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Gospel of Mark 10: 13-16 (NIV)
13 People were bringing little children to Jesus for him to place his hands on them, but the disciples rebuked them. 14 When Jesus saw this, he was indignant. He said to them, “Let the little children come to me, and do not hinder them, for the kingdom of God belongs to such as these. 15 Truly I tell you, anyone who will not receive the kingdom of God like a little child will never enter it.” 16 And he took the children in his arms, placed his hands on them and blessed them.
We observe almost daily that the staff who work for the great and the powerful seem intent on keeping the “common people” away from the one in their charge. Was that what motivated the disciples, on this occasion, to rebuke the people who were bringing their children to Jesus?
Historians inform us that children were highly valued by the Jews. This was certainly the case in first century Judea. We may see a reference to the value placed on children in earlier times in Psalm 127: 4-5a:
Like arrows in the hands of a warrior
are children born in one’s youth.
Blessed is the man
whose quiver is full of them.
While the blessing in Psalm 128:6, “May you live to see your children’s children – peace be on Israel”, wished long life on the one addressed it also asked of God that this person’s children would grow to maturity, find marriage partners and be blessed themselves with more than one child.
We are not told by Mark what was the age of those little children brought to Jesus. The Gospel according to Luke refers to babies or infants (Luke 18: 15) in which case it was probably their mothers who were bringing these little ones to him. Regardless of whether they were babies or children who could walk, whether they were brought to Jesus by mothers or by both parents, Jesus showed his characteristic loving care and concern for these ordinary people. He knew they all have equal value in the Father’s eyes and that value has nothing to do with economic worth or potential as a unit of productivity. The value of each human being is because each is made uniquely in the image of God (Genesis 1: 26).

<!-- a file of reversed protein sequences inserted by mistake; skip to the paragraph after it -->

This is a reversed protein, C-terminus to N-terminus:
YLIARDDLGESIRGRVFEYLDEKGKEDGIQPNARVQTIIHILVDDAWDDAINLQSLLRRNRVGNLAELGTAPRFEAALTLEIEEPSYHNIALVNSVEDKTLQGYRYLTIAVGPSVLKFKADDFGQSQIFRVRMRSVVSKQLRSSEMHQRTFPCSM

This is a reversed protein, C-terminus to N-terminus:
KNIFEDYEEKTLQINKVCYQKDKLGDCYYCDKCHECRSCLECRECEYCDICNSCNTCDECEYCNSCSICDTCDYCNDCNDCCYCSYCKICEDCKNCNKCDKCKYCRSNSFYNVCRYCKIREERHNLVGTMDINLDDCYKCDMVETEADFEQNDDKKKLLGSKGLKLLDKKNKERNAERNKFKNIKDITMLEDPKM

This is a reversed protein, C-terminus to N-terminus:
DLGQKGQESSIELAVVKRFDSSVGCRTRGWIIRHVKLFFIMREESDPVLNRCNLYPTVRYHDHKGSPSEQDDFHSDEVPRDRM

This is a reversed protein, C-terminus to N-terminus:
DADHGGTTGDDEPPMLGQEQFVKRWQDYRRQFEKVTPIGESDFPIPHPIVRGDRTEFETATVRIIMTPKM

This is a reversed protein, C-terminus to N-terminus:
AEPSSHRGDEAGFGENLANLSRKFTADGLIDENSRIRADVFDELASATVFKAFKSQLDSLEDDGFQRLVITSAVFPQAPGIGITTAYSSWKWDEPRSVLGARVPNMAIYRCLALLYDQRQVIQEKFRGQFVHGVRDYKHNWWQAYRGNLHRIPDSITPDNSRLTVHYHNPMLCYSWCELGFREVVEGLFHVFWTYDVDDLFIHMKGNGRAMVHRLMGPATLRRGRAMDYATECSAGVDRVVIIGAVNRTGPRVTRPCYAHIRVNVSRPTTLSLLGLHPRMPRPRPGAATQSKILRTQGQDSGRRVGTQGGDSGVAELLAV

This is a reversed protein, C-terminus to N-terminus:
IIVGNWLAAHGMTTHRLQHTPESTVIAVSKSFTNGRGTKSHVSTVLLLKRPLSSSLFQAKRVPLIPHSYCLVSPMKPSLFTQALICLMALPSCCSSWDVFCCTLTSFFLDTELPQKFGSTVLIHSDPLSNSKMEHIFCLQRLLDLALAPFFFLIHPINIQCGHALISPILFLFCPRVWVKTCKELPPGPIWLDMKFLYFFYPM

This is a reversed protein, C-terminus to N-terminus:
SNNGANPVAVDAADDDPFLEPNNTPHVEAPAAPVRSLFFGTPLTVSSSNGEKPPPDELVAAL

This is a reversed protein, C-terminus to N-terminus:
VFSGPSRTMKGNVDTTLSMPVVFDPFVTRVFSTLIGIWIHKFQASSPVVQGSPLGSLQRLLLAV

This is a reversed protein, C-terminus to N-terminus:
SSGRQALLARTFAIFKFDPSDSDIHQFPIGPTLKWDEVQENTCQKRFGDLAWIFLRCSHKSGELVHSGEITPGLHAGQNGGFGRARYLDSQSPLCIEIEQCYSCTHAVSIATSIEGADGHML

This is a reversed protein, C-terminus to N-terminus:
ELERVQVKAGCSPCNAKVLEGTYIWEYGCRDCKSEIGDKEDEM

It seems the disciples still did not understand this basic premise of Jesus. They had only recently been arguing about who was the greatest among them (Mark 9: 34). Jesus had then explained “Anyone who wants to be first must be the very last, and the servant of all.”
In telling the disciples to, “Let the little children come to me”, Jesus wanted them to understand that the kingdom of God belongs not to the great and the powerful but to those who are willing to receive it in a simple and trusting way. He wants us to realise that too.
Let us pray:
your Son has taught us
that we must receive your sovereign rule like a little child:
help us to turn to you in faith and simplicity of heart,
so that we may receive your blessing
and enter the kingdom your Son has promised;
through the same Jesus Christ, your Son, our Lord. Amen*.
* Collects, A Prayer Book for Australia, Broughton Books, Sydney, 1999.